Recommendations to Strengthen Teacher Preparation & Diversity
March 8, 2019

Two new reports from Educators for Excellence New York and NCTQ outline the importance of teacher preparation and offer recommendations for increasing teacher diversity.

Ready for Day One and Beyond is a new paper written by teachers on the Educators for Excellence New York Policy Team. The paper starts with two important questions: What if our teacher prep program recruited more future teachers of color and prepared us for our diverse student body? And, what if each of us had access to professional development aligned to our needs?

The Policy Team engaged over 1,000 city educators through focus groups and more than 700 through surveys, examined case studies and research from across the country, and consulted with over a dozen experts and stakeholders.

Their recommendations include:

  • Increase Educator Workforce Diversity
  • Grow Teacher Residencies
  • Require Preparation Program Transparency
  • Improve Professional Development Quality and Alignment
  • Increase Accessibility and Equitable Funding for Professional Development

In A Fair Chance: Simple Steps to Strengthen and Diversify the Teacher Workforce, the National Council on Teacher Quality (NCTQ) reveals the high numbers of elementary teacher candidates—disproportionately candidates of color—failing their professional licensing tests each year. The report analyzes the pass rates on the most widely used licensing tests and shows that most preparation programs devote scant attention to the content knowledge candidates need.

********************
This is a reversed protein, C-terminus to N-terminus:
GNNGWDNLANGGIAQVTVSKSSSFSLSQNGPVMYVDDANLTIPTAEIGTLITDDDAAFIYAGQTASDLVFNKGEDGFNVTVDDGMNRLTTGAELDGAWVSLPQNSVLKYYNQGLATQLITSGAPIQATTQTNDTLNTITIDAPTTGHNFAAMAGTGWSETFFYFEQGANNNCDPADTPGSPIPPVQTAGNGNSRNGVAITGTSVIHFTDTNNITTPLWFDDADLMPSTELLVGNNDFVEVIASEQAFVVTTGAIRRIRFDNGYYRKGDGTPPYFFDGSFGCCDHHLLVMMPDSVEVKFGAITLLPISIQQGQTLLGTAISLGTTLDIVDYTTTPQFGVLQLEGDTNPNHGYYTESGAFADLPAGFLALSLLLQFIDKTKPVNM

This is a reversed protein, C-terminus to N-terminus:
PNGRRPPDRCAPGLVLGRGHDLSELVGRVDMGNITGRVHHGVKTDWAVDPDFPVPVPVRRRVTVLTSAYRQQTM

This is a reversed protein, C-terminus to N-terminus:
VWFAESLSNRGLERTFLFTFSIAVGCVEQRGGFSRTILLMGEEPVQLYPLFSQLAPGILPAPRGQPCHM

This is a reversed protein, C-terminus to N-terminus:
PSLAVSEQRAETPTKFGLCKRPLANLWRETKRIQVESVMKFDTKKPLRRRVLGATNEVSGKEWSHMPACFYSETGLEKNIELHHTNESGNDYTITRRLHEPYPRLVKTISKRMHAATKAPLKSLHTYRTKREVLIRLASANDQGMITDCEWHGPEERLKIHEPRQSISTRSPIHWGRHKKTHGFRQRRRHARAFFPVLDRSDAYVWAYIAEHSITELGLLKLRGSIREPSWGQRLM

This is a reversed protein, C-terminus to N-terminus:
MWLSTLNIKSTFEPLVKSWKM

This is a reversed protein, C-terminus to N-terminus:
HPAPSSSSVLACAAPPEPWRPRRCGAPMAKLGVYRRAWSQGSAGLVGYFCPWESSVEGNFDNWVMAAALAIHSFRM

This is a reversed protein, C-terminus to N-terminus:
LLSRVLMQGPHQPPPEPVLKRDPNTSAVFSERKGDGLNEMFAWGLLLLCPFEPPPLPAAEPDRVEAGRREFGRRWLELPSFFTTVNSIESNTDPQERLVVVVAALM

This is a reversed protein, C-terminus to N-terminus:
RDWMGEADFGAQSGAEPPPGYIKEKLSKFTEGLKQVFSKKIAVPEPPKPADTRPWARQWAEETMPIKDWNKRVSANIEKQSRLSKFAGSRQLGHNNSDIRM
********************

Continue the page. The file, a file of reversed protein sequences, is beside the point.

NCTQ’s report shows that “if the pass rate for black and Hispanic teacher candidates were comparable to white candidates, the diversity of the new teaching pool would increase by half.” 

The analysis provides more information on the costs of inadequate preparation and high failure rates, and also points to promising practices and opportunities for improvement. Recommendations for state policymakers include:

  1. Revisit current licensing tests to ensure they capture the content knowledge teachers need to fully prepare students to meet college- and career-readiness standards
  2. Understand that the response to low pass rates is not to abandon tests or make them easier to pass, but to hold teacher prep programs accountable for preparing candidates in the content aligned to elementary standards
  3. Publish first-time and highest-score licensing test pass rates for all candidates enrolled in a teacher prep program to give prospective teacher candidates the information they deserve to choose a program where they are more likely to be successful

Advocates interested in strengthening teacher preparation and diversity can read E4E-NY’s full report here and NCTQ’s report here.

 

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Eric Eagon

Eric is PIE Network's Senior Director, Educator Voice and Policy


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